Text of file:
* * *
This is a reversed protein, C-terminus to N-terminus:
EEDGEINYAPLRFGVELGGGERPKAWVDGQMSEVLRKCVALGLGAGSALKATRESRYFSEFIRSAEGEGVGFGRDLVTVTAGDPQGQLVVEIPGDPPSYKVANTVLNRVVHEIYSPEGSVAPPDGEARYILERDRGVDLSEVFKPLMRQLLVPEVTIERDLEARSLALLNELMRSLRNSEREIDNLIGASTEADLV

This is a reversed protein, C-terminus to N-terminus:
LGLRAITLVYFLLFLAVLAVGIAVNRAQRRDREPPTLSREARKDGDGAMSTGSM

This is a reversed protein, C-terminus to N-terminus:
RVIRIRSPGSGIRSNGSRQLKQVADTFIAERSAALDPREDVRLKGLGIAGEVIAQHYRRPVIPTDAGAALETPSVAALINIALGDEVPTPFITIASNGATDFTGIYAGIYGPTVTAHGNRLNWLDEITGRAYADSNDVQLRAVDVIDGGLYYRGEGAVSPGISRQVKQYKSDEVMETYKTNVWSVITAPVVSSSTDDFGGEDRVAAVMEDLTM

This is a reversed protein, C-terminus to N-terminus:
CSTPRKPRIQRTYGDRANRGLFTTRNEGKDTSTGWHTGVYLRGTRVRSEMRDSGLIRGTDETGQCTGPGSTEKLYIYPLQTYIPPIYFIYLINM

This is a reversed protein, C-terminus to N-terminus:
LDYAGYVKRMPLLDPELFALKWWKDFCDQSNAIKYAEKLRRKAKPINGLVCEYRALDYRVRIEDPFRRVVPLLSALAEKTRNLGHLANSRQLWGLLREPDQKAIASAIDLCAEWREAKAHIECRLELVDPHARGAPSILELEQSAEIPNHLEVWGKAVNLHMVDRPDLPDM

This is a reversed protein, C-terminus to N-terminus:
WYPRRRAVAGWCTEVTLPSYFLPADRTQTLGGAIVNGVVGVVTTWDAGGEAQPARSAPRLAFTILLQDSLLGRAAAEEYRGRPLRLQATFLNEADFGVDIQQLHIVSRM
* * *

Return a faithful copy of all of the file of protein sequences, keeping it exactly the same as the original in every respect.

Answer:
This is a reversed protein, C-terminus to N-terminus:
EEDGEINYAPLRFGVELGGGERPKAWVDGQMSEVLRKCVALGLGAGSALKATRESRYFSEFIRSAEGEGVGFGRDLVTVTAGDPQGQLVVEIPGDPPSYKVANTVLNRVVHEIYSPEGSVAPPDGEARYILERDRGVDLSEVFKPLMRQLLVPEVTIERDLEARSLALLNELMRSLRNSEREIDNLIGASTEADLV

This is a reversed protein, C-terminus to N-terminus:
LGLRAITLVYFLLFLAVLAVGIAVNRAQRRDREPPTLSREARKDGDGAMSTGSM

This is a reversed protein, C-terminus to N-terminus:
RVIRIRSPGSGIRSNGSRQLKQVADTFIAERSAALDPREDVRLKGLGIAGEVIAQHYRRPVIPTDAGAALETPSVAALINIALGDEVPTPFITIASNGATDFTGIYAGIYGPTVTAHGNRLNWLDEITGRAYADSNDVQLRAVDVIDGGLYYRGEGAVSPGISRQVKQYKSDEVMETYKTNVWSVITAPVVSSSTDDFGGEDRVAAVMEDLTM

This is a reversed protein, C-terminus to N-terminus:
CSTPRKPRIQRTYGDRANRGLFTTRNEGKDTSTGWHTGVYLRGTRVRSEMRDSGLIRGTDETGQCTGPGSTEKLYIYPLQTYIPPIYFIYLINM

This is a reversed protein, C-terminus to N-terminus:
LDYAGYVKRMPLLDPELFALKWWKDFCDQSNAIKYAEKLRRKAKPINGLVCEYRALDYRVRIEDPFRRVVPLLSALAEKTRNLGHLANSRQLWGLLREPDQKAIASAIDLCAEWREAKAHIECRLELVDPHARGAPSILELEQSAEIPNHLEVWGKAVNLHMVDRPDLPDM

This is a reversed protein, C-terminus to N-terminus:
WYPRRRAVAGWCTEVTLPSYFLPADRTQTLGGAIVNGVVGVVTTWDAGGEAQPARSAPRLAFTILLQDSLLGRAAAEEYRGRPLRLQATFLNEADFGVDIQQLHIVSRM